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Old 07-24-2006, 01:51 PM   #1
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Join Date: Jun 2006
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Default Diff Oil Explanation

Apologoes if this has been covered before but I have done a search and not found what I'm after.

Can someone give me an explanation on how different thickness of oil in the diffs impact handling. I run a Jammin CRT so it has front/centre/rear diffs and I'm struggling to understand the impact of thickening/lightening the oil in each diff.

I'm not after setup advice, it's more an understanding or the theory behind the effect of different oils.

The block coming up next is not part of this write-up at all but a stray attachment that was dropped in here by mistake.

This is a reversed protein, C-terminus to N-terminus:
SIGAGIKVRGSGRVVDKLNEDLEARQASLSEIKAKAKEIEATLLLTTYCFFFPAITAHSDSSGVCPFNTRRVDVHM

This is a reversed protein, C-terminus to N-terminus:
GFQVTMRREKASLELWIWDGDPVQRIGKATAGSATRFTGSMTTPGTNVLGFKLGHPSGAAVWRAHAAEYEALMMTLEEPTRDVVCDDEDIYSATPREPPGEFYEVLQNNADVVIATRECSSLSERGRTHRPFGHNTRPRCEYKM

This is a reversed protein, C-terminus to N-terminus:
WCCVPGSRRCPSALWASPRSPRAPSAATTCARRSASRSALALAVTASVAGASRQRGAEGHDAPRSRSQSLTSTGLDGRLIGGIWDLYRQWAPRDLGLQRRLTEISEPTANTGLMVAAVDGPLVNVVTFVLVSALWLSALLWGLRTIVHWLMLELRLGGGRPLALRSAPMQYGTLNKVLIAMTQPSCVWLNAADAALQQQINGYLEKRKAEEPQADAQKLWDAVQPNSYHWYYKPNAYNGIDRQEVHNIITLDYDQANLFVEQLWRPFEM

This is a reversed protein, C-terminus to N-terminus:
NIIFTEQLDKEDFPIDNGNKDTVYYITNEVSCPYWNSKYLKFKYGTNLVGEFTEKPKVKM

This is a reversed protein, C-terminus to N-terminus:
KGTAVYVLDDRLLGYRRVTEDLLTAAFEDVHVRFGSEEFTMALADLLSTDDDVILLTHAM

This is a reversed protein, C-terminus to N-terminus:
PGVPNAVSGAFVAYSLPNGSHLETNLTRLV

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Old 07-24-2006, 03:14 PM   #2
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Posts: 660

Here ya go!

Diff Oil explanation
I look at it this way:
1st remember and this is all you have to remember is that a diff's job
is to transfer torque to the side of the diff with the least amount of
traction, ie least amount of weight transfered, ie least amount of
traction (This is opposite a torsen by the way).

Center diff fluid:
Say you accelerate, weight transfers towards the rear (your buggy
squats - how much depending on several factors such as rear antisquat
plate, how hard you are on the gas, etc), a center diff with very light
oil will "diff" more towards the front to try to balance the load and
stabilize the buggy. This is great on a slick or maybe a tight track
where you want to feel the front diff pulling your car a little more
and keep you from "spinning out."